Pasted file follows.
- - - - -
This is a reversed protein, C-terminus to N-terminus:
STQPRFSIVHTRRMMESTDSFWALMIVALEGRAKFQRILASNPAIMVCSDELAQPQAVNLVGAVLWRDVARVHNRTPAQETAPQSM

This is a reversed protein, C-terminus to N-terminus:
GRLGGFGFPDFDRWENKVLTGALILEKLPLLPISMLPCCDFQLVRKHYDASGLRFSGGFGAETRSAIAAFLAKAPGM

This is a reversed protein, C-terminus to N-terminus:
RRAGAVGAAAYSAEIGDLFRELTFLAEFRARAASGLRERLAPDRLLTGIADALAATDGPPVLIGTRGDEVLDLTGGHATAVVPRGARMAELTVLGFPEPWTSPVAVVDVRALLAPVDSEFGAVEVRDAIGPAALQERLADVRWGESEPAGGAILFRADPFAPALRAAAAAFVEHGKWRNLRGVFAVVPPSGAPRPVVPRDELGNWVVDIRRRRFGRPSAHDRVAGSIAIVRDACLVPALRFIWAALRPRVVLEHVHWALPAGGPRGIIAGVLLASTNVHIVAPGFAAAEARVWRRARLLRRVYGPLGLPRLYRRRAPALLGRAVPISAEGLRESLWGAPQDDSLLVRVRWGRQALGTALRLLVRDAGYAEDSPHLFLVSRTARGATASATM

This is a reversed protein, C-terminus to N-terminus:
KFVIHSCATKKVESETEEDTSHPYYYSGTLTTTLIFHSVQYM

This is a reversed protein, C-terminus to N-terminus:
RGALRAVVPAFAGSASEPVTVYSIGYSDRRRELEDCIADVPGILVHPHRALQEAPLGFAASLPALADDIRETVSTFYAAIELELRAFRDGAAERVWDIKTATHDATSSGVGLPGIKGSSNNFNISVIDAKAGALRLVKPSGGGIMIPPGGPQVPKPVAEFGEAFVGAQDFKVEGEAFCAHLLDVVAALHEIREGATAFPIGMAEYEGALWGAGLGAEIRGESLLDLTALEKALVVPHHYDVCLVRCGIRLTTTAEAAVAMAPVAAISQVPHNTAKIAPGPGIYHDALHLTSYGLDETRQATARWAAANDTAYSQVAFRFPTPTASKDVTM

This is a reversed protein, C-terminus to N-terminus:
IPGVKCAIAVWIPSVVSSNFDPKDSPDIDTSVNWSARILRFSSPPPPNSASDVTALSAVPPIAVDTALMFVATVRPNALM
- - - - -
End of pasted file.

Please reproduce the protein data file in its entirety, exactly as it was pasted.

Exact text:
This is a reversed protein, C-terminus to N-terminus:
STQPRFSIVHTRRMMESTDSFWALMIVALEGRAKFQRILASNPAIMVCSDELAQPQAVNLVGAVLWRDVARVHNRTPAQETAPQSM

This is a reversed protein, C-terminus to N-terminus:
GRLGGFGFPDFDRWENKVLTGALILEKLPLLPISMLPCCDFQLVRKHYDASGLRFSGGFGAETRSAIAAFLAKAPGM

This is a reversed protein, C-terminus to N-terminus:
RRAGAVGAAAYSAEIGDLFRELTFLAEFRARAASGLRERLAPDRLLTGIADALAATDGPPVLIGTRGDEVLDLTGGHATAVVPRGARMAELTVLGFPEPWTSPVAVVDVRALLAPVDSEFGAVEVRDAIGPAALQERLADVRWGESEPAGGAILFRADPFAPALRAAAAAFVEHGKWRNLRGVFAVVPPSGAPRPVVPRDELGNWVVDIRRRRFGRPSAHDRVAGSIAIVRDACLVPALRFIWAALRPRVVLEHVHWALPAGGPRGIIAGVLLASTNVHIVAPGFAAAEARVWRRARLLRRVYGPLGLPRLYRRRAPALLGRAVPISAEGLRESLWGAPQDDSLLVRVRWGRQALGTALRLLVRDAGYAEDSPHLFLVSRTARGATASATM

This is a reversed protein, C-terminus to N-terminus:
KFVIHSCATKKVESETEEDTSHPYYYSGTLTTTLIFHSVQYM

This is a reversed protein, C-terminus to N-terminus:
RGALRAVVPAFAGSASEPVTVYSIGYSDRRRELEDCIADVPGILVHPHRALQEAPLGFAASLPALADDIRETVSTFYAAIELELRAFRDGAAERVWDIKTATHDATSSGVGLPGIKGSSNNFNISVIDAKAGALRLVKPSGGGIMIPPGGPQVPKPVAEFGEAFVGAQDFKVEGEAFCAHLLDVVAALHEIREGATAFPIGMAEYEGALWGAGLGAEIRGESLLDLTALEKALVVPHHYDVCLVRCGIRLTTTAEAAVAMAPVAAISQVPHNTAKIAPGPGIYHDALHLTSYGLDETRQATARWAAANDTAYSQVAFRFPTPTASKDVTM

This is a reversed protein, C-terminus to N-terminus:
IPGVKCAIAVWIPSVVSSNFDPKDSPDIDTSVNWSARILRFSSPPPPNSASDVTALSAVPPIAVDTALMFVATVRPNALM